Arthur C Clarke Award administrator Tom Hunter rounds up speculation about tonight's announcement
Today's the day we announce the winner of this year’s Arthur C Clarke Award for the best UK science fiction novel published in 2009, so there’s just enough time to have a last look over this year’s contenders and try to gather together some of the rampant shortlist speculation.
I’m not going to lay down any odds, but that hasn’t stopped other people having a go .
What I have done though is spent a great deal of time hunting up and down the internet for every last scrap of comment , which I shall now try to distil into a pithy 300 words or so.
Spirit - Gwyneth Jones (Gollancz)
Published right on the cusp of 2009, this has been an early favourite with many fans and has generated a lot of buzz across the year, and with Gwyneth already having taken the award once with Bold As Love in 2002 this could well be a deserved second win.
The City & The City - China Miéville (Macmillan)
A book that’s actively dividing pundits over whether it’s actually science fiction or fantasy or some kind of hybrid genre all of its own. I say books that defy easy definitions are all a part of what awards like the Clarke ought to be about and, since our judges have made the decision to shortlist it, from my biased point of view at least, I’d say it definitely is.
Yellow Blue Tibia - Adam Roberts (Gollancz)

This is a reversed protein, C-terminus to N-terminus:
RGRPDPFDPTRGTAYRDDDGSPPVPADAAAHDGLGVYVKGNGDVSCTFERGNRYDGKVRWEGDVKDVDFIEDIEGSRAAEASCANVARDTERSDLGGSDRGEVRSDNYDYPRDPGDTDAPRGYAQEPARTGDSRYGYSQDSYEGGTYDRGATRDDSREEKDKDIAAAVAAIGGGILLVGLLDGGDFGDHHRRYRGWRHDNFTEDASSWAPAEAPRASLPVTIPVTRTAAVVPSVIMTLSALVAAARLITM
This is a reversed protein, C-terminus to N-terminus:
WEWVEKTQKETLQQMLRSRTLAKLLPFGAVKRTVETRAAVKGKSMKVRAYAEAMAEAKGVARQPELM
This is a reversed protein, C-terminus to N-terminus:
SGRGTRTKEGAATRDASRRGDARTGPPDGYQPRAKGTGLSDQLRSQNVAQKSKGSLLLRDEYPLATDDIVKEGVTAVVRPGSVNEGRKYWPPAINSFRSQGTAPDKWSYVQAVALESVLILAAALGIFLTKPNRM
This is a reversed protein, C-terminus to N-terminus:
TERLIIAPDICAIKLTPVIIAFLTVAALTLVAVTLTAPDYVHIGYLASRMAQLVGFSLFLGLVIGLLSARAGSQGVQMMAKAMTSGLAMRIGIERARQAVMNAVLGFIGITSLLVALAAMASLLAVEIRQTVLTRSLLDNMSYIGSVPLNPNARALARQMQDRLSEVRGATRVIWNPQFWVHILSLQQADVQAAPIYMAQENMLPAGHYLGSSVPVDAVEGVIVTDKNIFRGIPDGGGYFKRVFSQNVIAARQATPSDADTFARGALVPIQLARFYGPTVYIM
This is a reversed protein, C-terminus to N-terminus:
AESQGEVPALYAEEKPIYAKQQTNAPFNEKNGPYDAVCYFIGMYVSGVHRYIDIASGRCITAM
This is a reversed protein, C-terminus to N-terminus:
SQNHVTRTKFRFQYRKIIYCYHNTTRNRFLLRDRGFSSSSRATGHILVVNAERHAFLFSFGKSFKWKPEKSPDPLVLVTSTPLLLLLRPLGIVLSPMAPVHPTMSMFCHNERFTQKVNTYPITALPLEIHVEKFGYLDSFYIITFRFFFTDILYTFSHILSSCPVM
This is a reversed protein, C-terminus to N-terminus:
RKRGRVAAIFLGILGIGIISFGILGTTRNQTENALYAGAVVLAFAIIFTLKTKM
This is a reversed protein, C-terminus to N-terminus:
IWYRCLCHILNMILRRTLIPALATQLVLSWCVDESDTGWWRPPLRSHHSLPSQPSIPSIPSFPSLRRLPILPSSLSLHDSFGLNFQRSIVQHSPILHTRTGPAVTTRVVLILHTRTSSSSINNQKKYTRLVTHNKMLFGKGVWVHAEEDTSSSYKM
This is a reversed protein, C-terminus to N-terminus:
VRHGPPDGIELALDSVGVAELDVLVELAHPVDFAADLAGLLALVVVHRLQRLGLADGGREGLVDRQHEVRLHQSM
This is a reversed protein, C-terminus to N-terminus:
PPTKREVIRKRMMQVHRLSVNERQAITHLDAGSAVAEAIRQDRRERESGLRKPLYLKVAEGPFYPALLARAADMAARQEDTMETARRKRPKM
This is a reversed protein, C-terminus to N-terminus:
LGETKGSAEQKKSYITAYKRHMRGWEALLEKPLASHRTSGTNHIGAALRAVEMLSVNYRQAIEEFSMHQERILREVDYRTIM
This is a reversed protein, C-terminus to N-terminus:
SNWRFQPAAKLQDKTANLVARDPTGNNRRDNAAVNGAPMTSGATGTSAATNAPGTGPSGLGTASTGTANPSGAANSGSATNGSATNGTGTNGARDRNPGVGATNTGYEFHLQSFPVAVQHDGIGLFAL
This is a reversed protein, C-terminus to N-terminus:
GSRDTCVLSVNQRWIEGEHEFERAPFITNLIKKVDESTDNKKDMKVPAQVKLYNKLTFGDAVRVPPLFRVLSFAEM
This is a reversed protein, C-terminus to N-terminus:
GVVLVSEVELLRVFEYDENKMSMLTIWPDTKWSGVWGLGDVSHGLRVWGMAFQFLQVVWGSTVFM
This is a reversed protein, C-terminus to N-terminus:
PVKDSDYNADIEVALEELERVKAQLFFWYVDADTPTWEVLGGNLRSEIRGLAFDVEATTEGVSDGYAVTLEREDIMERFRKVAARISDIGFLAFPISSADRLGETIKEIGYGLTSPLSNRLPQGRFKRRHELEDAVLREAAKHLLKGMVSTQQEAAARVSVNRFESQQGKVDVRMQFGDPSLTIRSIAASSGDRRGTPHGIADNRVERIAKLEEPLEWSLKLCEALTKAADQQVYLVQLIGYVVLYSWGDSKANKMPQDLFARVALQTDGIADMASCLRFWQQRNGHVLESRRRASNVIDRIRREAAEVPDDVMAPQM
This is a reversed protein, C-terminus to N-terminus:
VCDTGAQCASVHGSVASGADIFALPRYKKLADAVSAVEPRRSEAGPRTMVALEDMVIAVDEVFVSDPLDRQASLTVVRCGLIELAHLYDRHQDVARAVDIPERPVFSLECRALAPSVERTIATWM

A welcome return to the Clarke Award nominations for Adam Roberts this year but some people don’t think that goes far enough. In fact Kim Stanley Robinson has gone on record as saying this book ought to have been nominated for the Booker Prize too, and speaking of Kim…
Galileo's Dream - Kim Stanley Robinson (HarperCollins)
Kim is a writer with a large and well-deserved following and it’s hardly a surprise that a lot of people have called this one as a favourite to win. It’s a book of big ideas, famous historical figures and the sense of wonder that for many characterises the best of the genre.
Far North - Marcel Theroux (Faber & Faber)
A near future epic set in the Siberian taiga, this is a classic cautionary sci-fi story that explores a world in decline after the final days of peak oil are well and truly over. This is a popular choice for winner from those fans who enjoy some literary genre splicing with their science fiction.
Retribution Falls - Chris Wooding (Gollancz)
Popular word of mouth has positioned this first time nomination for Chris Wooding as definitely the most awesomely fun (and very well written too) book on the list. As such this could well be this year’s Take Back Plenty, one of the Award’s most popular wins ever.
So, who do you think is going to take the prize?
Everyone I’ve spoken to has told me A. this is one of the hardest shortlists to call in a good long while and B. the name of a different author they think is a dead cert for the prize.